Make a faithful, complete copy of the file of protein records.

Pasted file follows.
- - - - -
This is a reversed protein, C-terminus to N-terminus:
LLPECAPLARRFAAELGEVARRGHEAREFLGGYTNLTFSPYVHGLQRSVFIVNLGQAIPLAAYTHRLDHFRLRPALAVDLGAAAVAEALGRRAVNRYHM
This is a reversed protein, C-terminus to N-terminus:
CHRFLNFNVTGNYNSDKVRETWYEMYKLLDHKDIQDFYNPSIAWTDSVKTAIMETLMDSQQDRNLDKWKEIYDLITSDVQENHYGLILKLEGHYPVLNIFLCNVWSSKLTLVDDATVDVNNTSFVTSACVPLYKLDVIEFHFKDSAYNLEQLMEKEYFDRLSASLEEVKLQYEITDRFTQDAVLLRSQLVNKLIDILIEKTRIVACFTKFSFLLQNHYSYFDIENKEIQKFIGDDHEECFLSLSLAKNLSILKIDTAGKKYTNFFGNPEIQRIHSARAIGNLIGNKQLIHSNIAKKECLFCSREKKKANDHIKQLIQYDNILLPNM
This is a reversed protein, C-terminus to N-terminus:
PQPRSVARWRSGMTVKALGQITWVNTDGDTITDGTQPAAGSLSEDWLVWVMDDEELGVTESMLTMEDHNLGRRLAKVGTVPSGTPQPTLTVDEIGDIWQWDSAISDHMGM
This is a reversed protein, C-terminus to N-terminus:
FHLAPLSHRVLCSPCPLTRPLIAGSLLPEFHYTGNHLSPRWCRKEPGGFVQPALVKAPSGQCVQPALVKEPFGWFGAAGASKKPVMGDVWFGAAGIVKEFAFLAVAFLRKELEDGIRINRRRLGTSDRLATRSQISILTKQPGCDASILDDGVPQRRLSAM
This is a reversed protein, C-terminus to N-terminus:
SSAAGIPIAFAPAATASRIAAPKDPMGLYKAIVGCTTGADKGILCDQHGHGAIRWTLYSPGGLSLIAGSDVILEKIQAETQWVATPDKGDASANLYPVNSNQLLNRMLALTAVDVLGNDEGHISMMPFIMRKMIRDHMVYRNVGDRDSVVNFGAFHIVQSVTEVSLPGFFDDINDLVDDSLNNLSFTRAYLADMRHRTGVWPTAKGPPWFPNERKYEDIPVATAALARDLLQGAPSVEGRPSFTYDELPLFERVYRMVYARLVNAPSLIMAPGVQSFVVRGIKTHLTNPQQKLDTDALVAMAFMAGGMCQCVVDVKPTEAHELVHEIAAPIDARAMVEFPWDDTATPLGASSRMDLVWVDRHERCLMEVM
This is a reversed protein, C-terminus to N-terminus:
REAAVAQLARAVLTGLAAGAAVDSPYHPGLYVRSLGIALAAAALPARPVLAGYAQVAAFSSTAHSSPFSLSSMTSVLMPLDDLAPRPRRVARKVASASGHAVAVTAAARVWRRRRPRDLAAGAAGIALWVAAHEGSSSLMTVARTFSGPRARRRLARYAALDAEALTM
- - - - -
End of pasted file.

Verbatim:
This is a reversed protein, C-terminus to N-terminus:
LLPECAPLARRFAAELGEVARRGHEAREFLGGYTNLTFSPYVHGLQRSVFIVNLGQAIPLAAYTHRLDHFRLRPALAVDLGAAAVAEALGRRAVNRYHM
This is a reversed protein, C-terminus to N-terminus:
CHRFLNFNVTGNYNSDKVRETWYEMYKLLDHKDIQDFYNPSIAWTDSVKTAIMETLMDSQQDRNLDKWKEIYDLITSDVQENHYGLILKLEGHYPVLNIFLCNVWSSKLTLVDDATVDVNNTSFVTSACVPLYKLDVIEFHFKDSAYNLEQLMEKEYFDRLSASLEEVKLQYEITDRFTQDAVLLRSQLVNKLIDILIEKTRIVACFTKFSFLLQNHYSYFDIENKEIQKFIGDDHEECFLSLSLAKNLSILKIDTAGKKYTNFFGNPEIQRIHSARAIGNLIGNKQLIHSNIAKKECLFCSREKKKANDHIKQLIQYDNILLPNM
This is a reversed protein, C-terminus to N-terminus:
PQPRSVARWRSGMTVKALGQITWVNTDGDTITDGTQPAAGSLSEDWLVWVMDDEELGVTESMLTMEDHNLGRRLAKVGTVPSGTPQPTLTVDEIGDIWQWDSAISDHMGM
This is a reversed protein, C-terminus to N-terminus:
FHLAPLSHRVLCSPCPLTRPLIAGSLLPEFHYTGNHLSPRWCRKEPGGFVQPALVKAPSGQCVQPALVKEPFGWFGAAGASKKPVMGDVWFGAAGIVKEFAFLAVAFLRKELEDGIRINRRRLGTSDRLATRSQISILTKQPGCDASILDDGVPQRRLSAM
This is a reversed protein, C-terminus to N-terminus:
SSAAGIPIAFAPAATASRIAAPKDPMGLYKAIVGCTTGADKGILCDQHGHGAIRWTLYSPGGLSLIAGSDVILEKIQAETQWVATPDKGDASANLYPVNSNQLLNRMLALTAVDVLGNDEGHISMMPFIMRKMIRDHMVYRNVGDRDSVVNFGAFHIVQSVTEVSLPGFFDDINDLVDDSLNNLSFTRAYLADMRHRTGVWPTAKGPPWFPNERKYEDIPVATAALARDLLQGAPSVEGRPSFTYDELPLFERVYRMVYARLVNAPSLIMAPGVQSFVVRGIKTHLTNPQQKLDTDALVAMAFMAGGMCQCVVDVKPTEAHELVHEIAAPIDARAMVEFPWDDTATPLGASSRMDLVWVDRHERCLMEVM
This is a reversed protein, C-terminus to N-terminus:
REAAVAQLARAVLTGLAAGAAVDSPYHPGLYVRSLGIALAAAALPARPVLAGYAQVAAFSSTAHSSPFSLSSMTSVLMPLDDLAPRPRRVARKVASASGHAVAVTAAARVWRRRRPRDLAAGAAGIALWVAAHEGSSSLMTVARTFSGPRARRRLARYAALDAEALTM